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Digitalization of Money in Canada

Regulatory strategies for more competitive and responsive innovation

Innovation in payments technologies, digital currencies, and financial services have the potential to improve consumer choice, enable the growth of new firms, and enhance productivity and growth in the broader economy, but they also pose risks to consumer well-being, financial system integrity and stability, cyber-security, and the ability of democratic governments to guide economic activity for social benefit.

While innovations and risks are emerging at a rapid pace, Canada’s regulatory framework for financial innovation and the digitalization of money remains an uncoordinated patchwork of measures that hamper innovation, growth, and effective risk management.

A regulatory regime for the digitalization of money in Canada should:

  • focus on regulation for responsible innovation, whereby policymakers and relevant regulatory agencies aim to create conditions not merely for risk management, but to enable innovation that can benefit consumers, businesses and the economy as a whole while being mindful of risks and how to manage them.

  • adopt a more integrated, systems-wide approach in which key agencies work together with the assistance of a Digital Money Regulation Coordinator and small staff who will monitor, assess, and make recommendations about the need for cross-agency coordination on financial innovation and digital assets.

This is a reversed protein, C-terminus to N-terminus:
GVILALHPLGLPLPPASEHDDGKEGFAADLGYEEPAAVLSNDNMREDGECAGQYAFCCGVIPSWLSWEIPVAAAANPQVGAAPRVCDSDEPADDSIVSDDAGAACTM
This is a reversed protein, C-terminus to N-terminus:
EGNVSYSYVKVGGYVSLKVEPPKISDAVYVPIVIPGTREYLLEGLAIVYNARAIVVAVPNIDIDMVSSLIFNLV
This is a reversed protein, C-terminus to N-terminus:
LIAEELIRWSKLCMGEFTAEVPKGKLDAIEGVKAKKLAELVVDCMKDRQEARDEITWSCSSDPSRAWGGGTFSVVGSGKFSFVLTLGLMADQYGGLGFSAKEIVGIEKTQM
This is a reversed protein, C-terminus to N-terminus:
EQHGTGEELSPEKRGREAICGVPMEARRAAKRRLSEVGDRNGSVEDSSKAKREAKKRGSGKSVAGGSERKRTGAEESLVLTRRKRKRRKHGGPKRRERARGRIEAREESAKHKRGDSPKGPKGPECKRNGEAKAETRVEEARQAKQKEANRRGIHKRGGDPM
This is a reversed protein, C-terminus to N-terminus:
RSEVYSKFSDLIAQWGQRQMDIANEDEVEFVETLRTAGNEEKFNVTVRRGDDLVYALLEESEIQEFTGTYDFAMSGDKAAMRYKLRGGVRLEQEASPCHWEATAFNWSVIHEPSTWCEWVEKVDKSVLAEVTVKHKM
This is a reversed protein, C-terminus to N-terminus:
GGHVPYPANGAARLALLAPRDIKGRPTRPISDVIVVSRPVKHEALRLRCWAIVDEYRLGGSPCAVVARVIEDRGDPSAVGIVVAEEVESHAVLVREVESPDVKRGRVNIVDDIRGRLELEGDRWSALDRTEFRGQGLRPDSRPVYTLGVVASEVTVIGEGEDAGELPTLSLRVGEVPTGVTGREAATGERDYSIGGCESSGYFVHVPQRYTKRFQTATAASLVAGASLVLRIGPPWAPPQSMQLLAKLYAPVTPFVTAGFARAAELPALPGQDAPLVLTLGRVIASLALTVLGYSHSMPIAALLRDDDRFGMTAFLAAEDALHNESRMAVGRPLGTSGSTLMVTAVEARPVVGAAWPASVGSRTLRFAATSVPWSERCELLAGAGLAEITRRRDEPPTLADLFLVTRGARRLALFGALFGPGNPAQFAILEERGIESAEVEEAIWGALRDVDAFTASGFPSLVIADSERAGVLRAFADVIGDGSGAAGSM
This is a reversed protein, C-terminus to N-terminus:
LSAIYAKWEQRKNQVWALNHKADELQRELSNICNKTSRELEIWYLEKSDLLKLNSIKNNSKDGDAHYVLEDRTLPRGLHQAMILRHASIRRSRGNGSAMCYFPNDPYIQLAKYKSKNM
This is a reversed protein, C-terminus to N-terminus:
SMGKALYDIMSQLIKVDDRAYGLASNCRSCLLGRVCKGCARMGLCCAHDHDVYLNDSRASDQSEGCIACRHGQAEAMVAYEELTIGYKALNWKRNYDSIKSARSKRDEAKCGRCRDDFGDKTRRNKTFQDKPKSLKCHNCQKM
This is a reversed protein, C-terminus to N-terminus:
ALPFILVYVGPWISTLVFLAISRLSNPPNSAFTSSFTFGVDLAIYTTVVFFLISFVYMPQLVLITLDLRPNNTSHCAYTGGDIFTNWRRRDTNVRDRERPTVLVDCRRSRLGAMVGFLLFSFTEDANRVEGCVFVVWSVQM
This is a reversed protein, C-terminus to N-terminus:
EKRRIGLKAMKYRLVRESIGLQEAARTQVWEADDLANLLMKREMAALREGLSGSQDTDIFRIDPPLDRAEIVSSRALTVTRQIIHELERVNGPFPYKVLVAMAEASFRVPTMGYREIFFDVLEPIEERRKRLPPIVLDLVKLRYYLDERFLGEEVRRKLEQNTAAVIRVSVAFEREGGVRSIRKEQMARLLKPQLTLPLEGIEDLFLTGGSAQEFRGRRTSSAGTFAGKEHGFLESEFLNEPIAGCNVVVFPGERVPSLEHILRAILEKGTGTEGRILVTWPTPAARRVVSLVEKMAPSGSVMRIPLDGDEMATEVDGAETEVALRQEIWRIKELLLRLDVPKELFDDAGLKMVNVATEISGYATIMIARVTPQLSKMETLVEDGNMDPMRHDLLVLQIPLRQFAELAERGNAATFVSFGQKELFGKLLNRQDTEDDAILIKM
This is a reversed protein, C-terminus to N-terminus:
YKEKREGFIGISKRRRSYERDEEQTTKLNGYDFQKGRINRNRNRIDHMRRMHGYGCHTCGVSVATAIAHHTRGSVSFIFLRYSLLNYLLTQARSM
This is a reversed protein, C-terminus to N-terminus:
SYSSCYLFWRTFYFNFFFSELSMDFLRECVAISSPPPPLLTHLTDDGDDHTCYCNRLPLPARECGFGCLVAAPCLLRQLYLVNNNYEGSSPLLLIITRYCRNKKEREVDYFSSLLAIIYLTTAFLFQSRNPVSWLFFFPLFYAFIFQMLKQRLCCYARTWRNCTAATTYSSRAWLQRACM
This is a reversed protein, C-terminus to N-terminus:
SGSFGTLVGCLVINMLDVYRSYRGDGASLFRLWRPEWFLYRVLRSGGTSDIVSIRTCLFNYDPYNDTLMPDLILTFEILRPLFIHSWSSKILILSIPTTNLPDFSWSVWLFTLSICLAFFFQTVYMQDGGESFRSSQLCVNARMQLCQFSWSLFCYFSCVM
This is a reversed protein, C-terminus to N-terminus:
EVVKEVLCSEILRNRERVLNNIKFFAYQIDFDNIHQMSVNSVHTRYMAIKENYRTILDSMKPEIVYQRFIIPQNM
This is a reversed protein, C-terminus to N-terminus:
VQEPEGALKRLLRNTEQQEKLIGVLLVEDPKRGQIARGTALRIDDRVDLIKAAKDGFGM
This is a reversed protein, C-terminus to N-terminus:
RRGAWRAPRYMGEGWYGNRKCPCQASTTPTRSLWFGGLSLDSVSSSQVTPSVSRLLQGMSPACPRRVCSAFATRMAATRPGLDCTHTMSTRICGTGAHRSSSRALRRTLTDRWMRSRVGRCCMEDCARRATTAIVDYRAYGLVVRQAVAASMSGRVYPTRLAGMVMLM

• ensure that different types of digital financial assets and actors receive different regulatory treatment consistent with their varying risk/benefit profiles, rather than treating all digital assets, financial technologies, different sized firms, and domestic and foreign-owned firms the same.

  • create a Financial Innovation and Regulation Council whose responsibilities include gathering, analyzing, and reporting on new developments in financial innovation that could have implications for Canada; monitoring and regularly reporting on the effectiveness of regulatory measures to manage risks and enable responsible innovation; and serving as a convenor of relevant stakeholders (e.g., firms, consumer groups, regulatory bodies) to discuss regulatory responses to innovations and risks.

Canada has an opportunity to be a leader in responsible financial innovation, but it will require a more balanced, nimble and integrated regulatory approach.

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